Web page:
What is the antithesis of "converges in probability"?

A sequence $X_n$ converges in probability to $X$ if

$$\lim_{n\rightarrow \infty}P(|X_n-X|>\epsilon)=0$$ when $n \rightarrow \infty$ for all $\epsilon >0$.

How do you formulate the antithesis of this in order to display "does not converge in probability"?

Is it

$$\lim_{n\rightarrow \infty}P(|X_n-X|<\epsilon)=0$$ or

$$\lim_{n\rightarrow \infty}P(|X_n-X|>\epsilon)=c>0$$

or perhaps both?

• you're using the word antithesis wrong. Commented Dec 11, 2015 at 15:29

In your formulation you missed the existential quantifier "for all $\epsilon >0$:" so the definition must read:

A sequence $X_n$ of random variables converges in probability to the random variable $X$ if for all $\epsilon >0$ we have: $$\lim_{n\rightarrow \infty}P(|X_n-X|>\epsilon)=0$$ So to say that $X_n$ do not converge in probability to $X$ you need that to show there exists some (only one is enough!) positive real number $\epsilon$ such that $$P(|X_n-X|>\epsilon)$$ does not converge to zero, it is larger than some positive number $\delta$ for arbitrarily large $n$.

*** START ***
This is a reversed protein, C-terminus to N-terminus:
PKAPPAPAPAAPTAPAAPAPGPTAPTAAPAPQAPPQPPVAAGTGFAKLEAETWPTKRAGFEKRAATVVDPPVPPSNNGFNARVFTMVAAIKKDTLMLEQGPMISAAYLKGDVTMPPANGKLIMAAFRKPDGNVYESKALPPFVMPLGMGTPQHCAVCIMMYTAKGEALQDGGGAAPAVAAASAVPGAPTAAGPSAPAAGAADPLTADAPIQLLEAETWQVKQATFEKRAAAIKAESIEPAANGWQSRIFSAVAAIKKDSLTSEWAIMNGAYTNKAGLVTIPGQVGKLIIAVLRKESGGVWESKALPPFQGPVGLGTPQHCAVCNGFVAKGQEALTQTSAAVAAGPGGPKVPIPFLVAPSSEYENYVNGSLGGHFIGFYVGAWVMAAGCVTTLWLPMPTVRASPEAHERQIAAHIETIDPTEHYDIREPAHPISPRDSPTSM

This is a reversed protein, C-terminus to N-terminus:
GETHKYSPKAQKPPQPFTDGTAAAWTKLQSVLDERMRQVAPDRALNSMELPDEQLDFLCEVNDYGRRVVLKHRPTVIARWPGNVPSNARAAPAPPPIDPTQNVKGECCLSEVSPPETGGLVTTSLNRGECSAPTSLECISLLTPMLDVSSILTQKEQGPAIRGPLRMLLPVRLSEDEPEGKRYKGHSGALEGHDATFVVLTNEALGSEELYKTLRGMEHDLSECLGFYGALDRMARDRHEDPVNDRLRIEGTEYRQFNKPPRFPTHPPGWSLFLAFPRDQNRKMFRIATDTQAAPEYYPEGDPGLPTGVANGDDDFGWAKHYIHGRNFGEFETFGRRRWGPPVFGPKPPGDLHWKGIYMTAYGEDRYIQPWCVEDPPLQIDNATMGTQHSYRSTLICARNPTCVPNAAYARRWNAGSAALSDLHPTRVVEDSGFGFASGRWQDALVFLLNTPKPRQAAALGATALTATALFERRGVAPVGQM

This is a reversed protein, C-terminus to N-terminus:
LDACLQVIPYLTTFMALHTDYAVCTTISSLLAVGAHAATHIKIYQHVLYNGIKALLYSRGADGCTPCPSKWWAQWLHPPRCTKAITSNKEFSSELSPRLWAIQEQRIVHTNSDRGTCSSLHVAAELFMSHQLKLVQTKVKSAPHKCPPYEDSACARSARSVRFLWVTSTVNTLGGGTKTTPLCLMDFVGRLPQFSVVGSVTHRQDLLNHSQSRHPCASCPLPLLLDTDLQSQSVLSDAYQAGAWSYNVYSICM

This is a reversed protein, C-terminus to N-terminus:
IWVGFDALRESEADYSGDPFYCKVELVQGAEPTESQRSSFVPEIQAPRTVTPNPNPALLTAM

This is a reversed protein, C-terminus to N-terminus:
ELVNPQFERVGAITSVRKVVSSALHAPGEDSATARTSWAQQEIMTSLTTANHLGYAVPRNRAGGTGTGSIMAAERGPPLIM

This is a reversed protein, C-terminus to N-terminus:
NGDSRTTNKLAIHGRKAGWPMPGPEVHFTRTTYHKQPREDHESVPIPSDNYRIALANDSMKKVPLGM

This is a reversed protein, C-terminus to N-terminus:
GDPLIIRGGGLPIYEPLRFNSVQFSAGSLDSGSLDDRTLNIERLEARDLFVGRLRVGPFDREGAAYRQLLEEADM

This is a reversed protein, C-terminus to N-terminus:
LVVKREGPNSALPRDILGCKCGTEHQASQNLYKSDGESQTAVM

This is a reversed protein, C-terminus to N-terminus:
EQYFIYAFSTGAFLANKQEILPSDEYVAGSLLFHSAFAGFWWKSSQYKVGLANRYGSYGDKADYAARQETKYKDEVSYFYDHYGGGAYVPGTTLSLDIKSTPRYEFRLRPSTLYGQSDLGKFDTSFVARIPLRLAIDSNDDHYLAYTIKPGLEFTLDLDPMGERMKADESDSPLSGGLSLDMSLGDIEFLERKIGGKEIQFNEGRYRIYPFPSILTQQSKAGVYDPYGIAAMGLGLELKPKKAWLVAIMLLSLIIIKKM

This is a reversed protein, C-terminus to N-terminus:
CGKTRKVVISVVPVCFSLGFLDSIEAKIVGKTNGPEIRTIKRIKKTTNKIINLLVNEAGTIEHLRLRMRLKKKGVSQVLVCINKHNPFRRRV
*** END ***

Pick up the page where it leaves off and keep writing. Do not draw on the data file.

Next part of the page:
• "...larger than $\delta$ infinitely often" is another way to put it. Commented Dec 11, 2015 at 12:59

There is a general rule of predicate logic called the negation law, which says that when you take the negation ("antithesis") of a universal statement, this is logically equivalent to an existential statement of the negation of the condition. In logical symbols, for any statement $P(x)$ about a quantifier $x$ the negation law says:

$$\sim (\forall x) \text{ } P(x) \equiv (\exists x) \sim P(x).$$

The negation of the condition for convergence in probability is:

$$\sim (\forall \epsilon > 0) \text{ } \lim \limits_{n \rightarrow \infty} \mathbb{P}(|X_n - X| > \epsilon) = 0.$$

Applying the negation law, this is logically equivalent to:

$$(\exists \epsilon > 0) \text{ } \lim \limits_{n \rightarrow \infty} \mathbb{P}(|X_n - X| > \epsilon) \neq 0.$$

In words, this says that if you want to show the convergence in probability does not hold, you must show that there exists a value $\epsilon>0$ for which the limiting probability is not zero. Now, if you want to go further, you can break down the limit statement into its logical definition. The logical definition of the limit statement $\lim \limits_{n \rightarrow \infty} \mathbb{P}(|X_n - X| > \epsilon) = 0$ is:

$$(\forall \varepsilon >0) (\exists N \in \mathbb{N}) (\forall n \in \mathbb{N}_{N+}) \text{ } \text{ } \mathbb{P}(|X_n - X| > \epsilon) < \varepsilon.$$

Hence, the negation of convergence in probability can be written as:

$$(\exists \epsilon > 0) (\exists \varepsilon >0) (\forall N \in \mathbb{N}) (\exists n \in \mathbb{N}_{N+}) \text{ } \text{ } \mathbb{P}(|X_n - X| > \epsilon) \geqslant \varepsilon.$$

In words, this says that if you want to show that convergence in probability does not hold, you need to show that there exist values $\epsilon>0$ and $\varepsilon>0$ such that, for any positive integer $N$, there is a corresponding integer $n \geqslant N$ such that $\mathbb{P}(|X_n - X| > \epsilon) \geqslant \varepsilon$.